Rep. Gage Froerer, R-Huntsville, says he will lead the fight to legalize a form of cannabis, to help children with a severe form of epilepsy.
A particular form of cannabis, distributed by a Colorado Springs nonprofit group called Realm of Caring, is thought to be especially effective in fighting a severe form of epilepsy, and contains extremely low levels of the chemical associated with getting a high from cannabis, sometimes known as marijuana.
Froerer said he will look at possible changes in administrative rules at the state level and even sponsor legislation if necessary in the coming session to bring attention to the potential therapy for a small percentage of epileptic children in Utah.
Froerer said the drug involved contains less THC, the psychoactive component of marijuana, than some of the hand lotions on the market. He said the specific drug involved for epileptic children is also not to be confused with medical marijuana.
In meeting with the Controlled Substance Advisory Board, Froerer said the state could potentially open doors for the drug's use in the state without the need for legislation. He said measuring the level of THC is part of that review.
"If they feel they can consistently reach those levels, we may be able to do it by rule change," Froerer said.
He is the second politician in the Legislature to formally announce his support for such a measure. Earlier this year, conservative Rep. Brian Greene, R-Pleasant Grove, said he would potentially support a bill dealing with a particular strain of cannabis being used as a medicine.
Annette Maughan, president of the Epilepsy Association of Utah, said at least 30 families in the Beehive State would be affected dramatically by access to the drug. More than 100,000 Utahns have epilepsy, she said.
"This is not a fun drug, it's just a medicine," Maughan said.
Currently, a form of medical marijuana is legal in 18 states. Under Utah law, possession of 1 ounce of marijuana can carry a sentence of up to a year in jail.
Jennifer May, of Pleasant Grove, has an 11-year-son who has Dravet syndrome, which can trigger hundreds of seizures a day and limit life expectancy to 18 years or fewer.
She believes the hybrid form of cannabis offered by Realm of Caring would give her son a chance to have a more normal and stable life. Her family currently spends more than $75,000 a year on medications to help her son deal with his condition.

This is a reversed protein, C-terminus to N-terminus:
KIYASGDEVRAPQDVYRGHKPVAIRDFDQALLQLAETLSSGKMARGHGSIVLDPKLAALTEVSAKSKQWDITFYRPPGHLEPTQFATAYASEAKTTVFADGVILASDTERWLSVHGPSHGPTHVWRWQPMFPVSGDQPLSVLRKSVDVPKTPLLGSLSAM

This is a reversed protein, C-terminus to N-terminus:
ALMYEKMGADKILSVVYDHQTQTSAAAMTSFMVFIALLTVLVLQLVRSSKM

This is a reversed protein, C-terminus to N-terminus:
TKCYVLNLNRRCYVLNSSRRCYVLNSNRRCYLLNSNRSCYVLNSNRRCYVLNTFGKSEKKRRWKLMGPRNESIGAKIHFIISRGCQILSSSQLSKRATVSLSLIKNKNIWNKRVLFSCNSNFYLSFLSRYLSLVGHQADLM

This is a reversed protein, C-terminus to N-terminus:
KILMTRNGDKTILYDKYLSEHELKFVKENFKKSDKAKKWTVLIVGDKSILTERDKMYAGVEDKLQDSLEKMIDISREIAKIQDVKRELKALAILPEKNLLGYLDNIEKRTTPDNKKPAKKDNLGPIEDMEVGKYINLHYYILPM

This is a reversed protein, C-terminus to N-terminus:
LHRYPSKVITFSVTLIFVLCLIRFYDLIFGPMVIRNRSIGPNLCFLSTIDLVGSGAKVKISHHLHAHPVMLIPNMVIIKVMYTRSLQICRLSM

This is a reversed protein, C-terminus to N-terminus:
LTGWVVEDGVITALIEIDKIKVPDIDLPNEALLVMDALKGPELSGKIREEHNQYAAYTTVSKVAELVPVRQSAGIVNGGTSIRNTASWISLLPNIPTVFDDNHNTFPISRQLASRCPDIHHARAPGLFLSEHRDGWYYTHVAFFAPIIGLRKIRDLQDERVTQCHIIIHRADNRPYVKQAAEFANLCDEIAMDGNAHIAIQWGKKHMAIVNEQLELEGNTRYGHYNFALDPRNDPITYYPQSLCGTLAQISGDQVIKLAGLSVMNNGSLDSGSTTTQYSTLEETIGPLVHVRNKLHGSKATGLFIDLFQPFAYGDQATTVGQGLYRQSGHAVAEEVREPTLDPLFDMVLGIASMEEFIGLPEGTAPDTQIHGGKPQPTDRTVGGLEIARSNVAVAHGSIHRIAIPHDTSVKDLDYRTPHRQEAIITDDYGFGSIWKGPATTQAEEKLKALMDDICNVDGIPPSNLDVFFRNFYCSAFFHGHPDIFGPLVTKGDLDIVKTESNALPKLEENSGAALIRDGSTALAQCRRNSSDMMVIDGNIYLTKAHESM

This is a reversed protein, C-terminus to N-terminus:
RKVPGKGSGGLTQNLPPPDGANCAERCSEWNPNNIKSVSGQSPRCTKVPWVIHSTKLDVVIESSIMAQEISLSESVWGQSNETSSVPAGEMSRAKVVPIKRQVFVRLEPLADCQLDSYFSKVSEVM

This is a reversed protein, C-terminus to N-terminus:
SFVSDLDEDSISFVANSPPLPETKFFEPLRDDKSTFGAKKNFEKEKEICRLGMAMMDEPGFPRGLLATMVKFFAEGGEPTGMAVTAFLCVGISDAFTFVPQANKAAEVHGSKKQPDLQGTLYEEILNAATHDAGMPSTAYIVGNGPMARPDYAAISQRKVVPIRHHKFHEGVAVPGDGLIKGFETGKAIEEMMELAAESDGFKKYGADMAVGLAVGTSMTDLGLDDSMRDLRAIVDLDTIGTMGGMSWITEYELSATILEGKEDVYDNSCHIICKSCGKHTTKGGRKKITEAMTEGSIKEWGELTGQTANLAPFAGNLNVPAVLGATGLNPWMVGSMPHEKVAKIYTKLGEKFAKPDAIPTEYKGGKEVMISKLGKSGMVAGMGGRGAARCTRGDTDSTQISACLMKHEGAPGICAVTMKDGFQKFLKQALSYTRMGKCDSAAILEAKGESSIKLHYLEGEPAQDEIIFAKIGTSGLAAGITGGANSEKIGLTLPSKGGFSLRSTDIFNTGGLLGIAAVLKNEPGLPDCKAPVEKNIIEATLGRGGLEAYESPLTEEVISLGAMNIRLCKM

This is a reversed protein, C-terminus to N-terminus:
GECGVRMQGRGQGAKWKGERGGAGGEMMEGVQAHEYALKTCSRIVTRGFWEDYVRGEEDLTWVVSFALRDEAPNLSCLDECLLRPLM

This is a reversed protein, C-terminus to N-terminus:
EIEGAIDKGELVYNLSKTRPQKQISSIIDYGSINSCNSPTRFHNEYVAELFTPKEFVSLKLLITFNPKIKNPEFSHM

Known as "Charlotte's Web," the drug helped one Colorado girl who was experiencing 300 seizures a week -- and not walking, talking or eating -- transition to a life in which she has one seizure a week and is beginning to learn to ride a bike and live life more fully, May said.
Maughan said two of the key ingredients in the cannabis plant are CBD, which has medicinal value, and THC. Recreational marijuana has five or six parts THC for every half part of CBD. The liquid form used for Dravet patients in Colorado has 15 parts CBD and one part THC.
May and Maughan recognize the battle they face in trying to legalize any form of marijuana. Maughan said the Epilepsy Association doesn't have years to invest in trying to get the drug legalized.
"If it does take years, our children will be gone," she said. Regarding eventual passage, she said, "It will happen."
Connor Boyack, president of Utah's Libertas Institute, predicted the 2014 session in Utah will see legislation addressing the issue of legalizing cannabis.
He said it is not an issue of hippies against the establishment anymore, but rather an issue being pushed by conservative mothers who want access to a derivative of marijuana for medicinal reasons for their children.
Froerer said its important people become educated on the issue.
"There are going to be people who see this coming from a hemp product and won't take time to be educated. What we're hoping for through this education process is to talk to those people who understand the medical benefits of this and how it will help a significant part of our population without any harm," Froerer said.
The Republican said he has spoken with Senate leadership about the issue and suggested there may be more support in the Legislature for allowing the drug use than some would imagine. But he is also a realist.
"This won't be a slam dunk."